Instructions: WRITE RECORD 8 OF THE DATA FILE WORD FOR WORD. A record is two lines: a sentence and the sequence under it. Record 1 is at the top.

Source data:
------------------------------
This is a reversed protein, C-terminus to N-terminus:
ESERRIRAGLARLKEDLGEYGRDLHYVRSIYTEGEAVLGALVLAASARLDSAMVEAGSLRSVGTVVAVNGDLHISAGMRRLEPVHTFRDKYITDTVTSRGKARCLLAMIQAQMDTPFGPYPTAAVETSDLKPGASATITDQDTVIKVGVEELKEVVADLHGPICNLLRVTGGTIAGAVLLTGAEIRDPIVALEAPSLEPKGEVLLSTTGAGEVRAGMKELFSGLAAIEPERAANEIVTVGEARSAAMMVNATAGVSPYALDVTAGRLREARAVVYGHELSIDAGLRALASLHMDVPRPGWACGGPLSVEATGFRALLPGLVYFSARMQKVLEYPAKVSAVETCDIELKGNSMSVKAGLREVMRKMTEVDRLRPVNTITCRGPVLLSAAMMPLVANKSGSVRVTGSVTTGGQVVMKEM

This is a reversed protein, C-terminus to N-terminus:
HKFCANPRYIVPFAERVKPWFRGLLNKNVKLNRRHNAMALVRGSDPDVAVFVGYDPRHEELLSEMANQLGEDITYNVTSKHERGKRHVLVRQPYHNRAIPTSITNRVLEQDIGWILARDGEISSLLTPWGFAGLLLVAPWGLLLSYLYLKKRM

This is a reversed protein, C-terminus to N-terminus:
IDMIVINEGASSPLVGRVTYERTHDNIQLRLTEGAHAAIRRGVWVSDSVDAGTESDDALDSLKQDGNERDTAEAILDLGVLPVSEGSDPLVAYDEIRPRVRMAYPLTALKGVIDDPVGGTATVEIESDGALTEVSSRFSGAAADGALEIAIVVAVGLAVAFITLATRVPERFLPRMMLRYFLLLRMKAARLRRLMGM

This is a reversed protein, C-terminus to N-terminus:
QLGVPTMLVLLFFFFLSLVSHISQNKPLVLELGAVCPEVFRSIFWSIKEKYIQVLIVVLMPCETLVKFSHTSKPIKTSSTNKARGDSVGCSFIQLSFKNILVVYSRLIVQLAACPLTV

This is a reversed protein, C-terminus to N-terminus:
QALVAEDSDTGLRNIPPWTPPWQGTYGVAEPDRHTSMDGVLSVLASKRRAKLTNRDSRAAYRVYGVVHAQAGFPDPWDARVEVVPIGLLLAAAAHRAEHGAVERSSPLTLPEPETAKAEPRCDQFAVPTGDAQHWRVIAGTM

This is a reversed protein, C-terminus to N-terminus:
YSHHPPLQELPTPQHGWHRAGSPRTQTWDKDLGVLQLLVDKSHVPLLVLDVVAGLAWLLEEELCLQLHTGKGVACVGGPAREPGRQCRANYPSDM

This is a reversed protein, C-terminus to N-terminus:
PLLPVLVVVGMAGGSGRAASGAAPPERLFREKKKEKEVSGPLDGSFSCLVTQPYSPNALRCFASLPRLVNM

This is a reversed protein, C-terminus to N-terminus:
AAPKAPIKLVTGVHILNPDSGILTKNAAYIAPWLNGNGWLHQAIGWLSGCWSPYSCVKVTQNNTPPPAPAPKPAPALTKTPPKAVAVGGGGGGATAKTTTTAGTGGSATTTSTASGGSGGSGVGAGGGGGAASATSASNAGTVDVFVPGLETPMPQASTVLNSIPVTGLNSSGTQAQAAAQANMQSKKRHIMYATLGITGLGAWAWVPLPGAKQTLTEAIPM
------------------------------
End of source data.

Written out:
This is a reversed protein, C-terminus to N-terminus:
AAPKAPIKLVTGVHILNPDSGILTKNAAYIAPWLNGNGWLHQAIGWLSGCWSPYSCVKVTQNNTPPPAPAPKPAPALTKTPPKAVAVGGGGGGATAKTTTTAGTGGSATTTSTASGGSGGSGVGAGGGGGAASATSASNAGTVDVFVPGLETPMPQASTVLNSIPVTGLNSSGTQAQAAAQANMQSKKRHIMYATLGITGLGAWAWVPLPGAKQTLTEAIPM